The Legend of Zelda: A Link Between Worlds[edit]

In The Legend of Zelda: A Link Between Worlds, Gibdos look and act as they do in A Link to the Past, and are again found in Skull Woods. They are also found in the Treacherous Tower. In this game, burning them with the Fire Rod turns them into Stalfos, like in Link's Awakening.

The Legend of Zelda: Tri Force Heroes[edit]

In The Legend of Zelda: Tri Force Heroes, Gibdos appear in The Dunes, particularly Gibdo Mausoleum, and are also found in the Desert Zone of the Den of Trials. They look like the ones in A Link Between Worlds, but are much more aggressive, charging at a Link on sight. They are larger than Stalfos in this game, but will still revert to them if their bandages are burned with the Fire Gloves or pulled off with the Gripshot.

CD-i games[edit]

Zelda: The Wand of Gamelon[edit]

Gibdo ZWoG sprite.png

In Zelda: The Wand of Gamelon, a Gibdo is found in the mausoleum behind Sakado, where he plans to enslave the living with his Ghini and Stalfos minions. Upon reaching him, Zelda can defeat him by throwing the Magic Shroud over him.

Zelda's Adventure[edit]

ZA Gibdo.png

In Zelda's Adventure, Gibdos are first found in the Shrine of Destiny. Like most enemies in the game, they simply wander aimlessly. They take many hits to defeat but do two hearts worth of damage to Zelda on contact, making them quite dangerous, especially in groups. In one room, a Jack will spawn for each of its three Gibdos that are defeated.

Hyrule Warriors[edit]

In Hyrule Warriors, Gibdos use their Twilight Princess design. They also have a fiery version called ReDead Knight in English as a nod to the name in the Twilight Princess Player's Guide. Both versions act the same, but with varying amounts of strength. They can shot their paralyzing screams forward or in a small area around them, both marked with a white wind-like effect. They can also spit purple poison, and in later versions of the game conjure up an area of poison around them. After all non-sword-based attacks except the spitting attack, they will be open to stronger attacks against them. The area-of-poison attack leaves them open to certain items as they prepare it.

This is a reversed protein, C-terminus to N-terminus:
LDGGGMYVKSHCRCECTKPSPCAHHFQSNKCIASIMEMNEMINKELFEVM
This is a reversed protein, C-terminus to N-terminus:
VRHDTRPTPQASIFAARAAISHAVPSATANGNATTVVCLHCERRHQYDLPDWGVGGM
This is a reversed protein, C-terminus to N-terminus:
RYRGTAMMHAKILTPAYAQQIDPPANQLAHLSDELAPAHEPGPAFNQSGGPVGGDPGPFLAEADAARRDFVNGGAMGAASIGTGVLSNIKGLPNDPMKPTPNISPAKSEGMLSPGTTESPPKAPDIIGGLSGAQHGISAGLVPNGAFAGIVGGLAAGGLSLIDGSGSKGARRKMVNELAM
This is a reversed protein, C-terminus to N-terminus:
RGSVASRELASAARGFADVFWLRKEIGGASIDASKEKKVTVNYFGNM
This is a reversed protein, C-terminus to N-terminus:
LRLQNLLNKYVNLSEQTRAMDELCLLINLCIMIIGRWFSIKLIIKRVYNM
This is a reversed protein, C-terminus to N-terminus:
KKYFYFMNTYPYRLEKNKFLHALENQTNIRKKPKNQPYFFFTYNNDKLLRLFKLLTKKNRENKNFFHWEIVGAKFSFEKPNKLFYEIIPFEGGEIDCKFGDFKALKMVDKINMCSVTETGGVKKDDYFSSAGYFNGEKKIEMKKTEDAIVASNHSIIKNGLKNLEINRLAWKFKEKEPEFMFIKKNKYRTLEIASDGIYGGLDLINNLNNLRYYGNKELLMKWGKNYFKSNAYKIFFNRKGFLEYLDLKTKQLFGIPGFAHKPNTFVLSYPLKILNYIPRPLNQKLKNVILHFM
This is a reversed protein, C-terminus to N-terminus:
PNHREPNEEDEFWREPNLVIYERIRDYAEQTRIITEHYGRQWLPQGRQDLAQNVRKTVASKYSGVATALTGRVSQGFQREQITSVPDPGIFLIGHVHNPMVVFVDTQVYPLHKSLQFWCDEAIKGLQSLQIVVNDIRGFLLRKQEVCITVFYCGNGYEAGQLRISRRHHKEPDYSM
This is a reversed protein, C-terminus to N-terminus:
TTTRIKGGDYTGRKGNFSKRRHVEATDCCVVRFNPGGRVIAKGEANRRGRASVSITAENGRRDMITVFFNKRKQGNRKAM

Cadence of Hyrule: Crypt of the NecroDancer featuring The Legend of Zelda[edit]

CoH Gibdo.png

Gibdos again appear in Cadence of Hyrule: Crypt of the NecroDancer featuring The Legend of Zelda, where they have large heads and small bodies and come in white, green, and black. They have four hit points and move towards the player character every four beats, based on the Golem enemy from the original Crypt of the Necrodancer, but smaller. ReDeads share this behavior, but grab the player character as well. Hitting a Gibdo with a fire attack turns it into a ReDead.

Gallery[edit]

Names in other languages[edit]

Language Name Meaning
Japanese ギブド
Gibudo
Gibdo

Trivia[edit]

  • Presumably as a script oversight, it is indicated that one of the Gibdos in Majora's Mask knows some amount of molecular chemistry, as its hint for water is referring to it as "H20."

References[edit]

  1. ^ Sinfield, George, and Chris Hoffman. The Legend of Zelda: Twilight Princess Player's Guide. Pages 86, 87, 88.
  2. ^ Hodgson, David S. J., and Stephen Stratton. The Legend of Zelda: Twilight Princess PRIMA Official Game Guide. Page 19.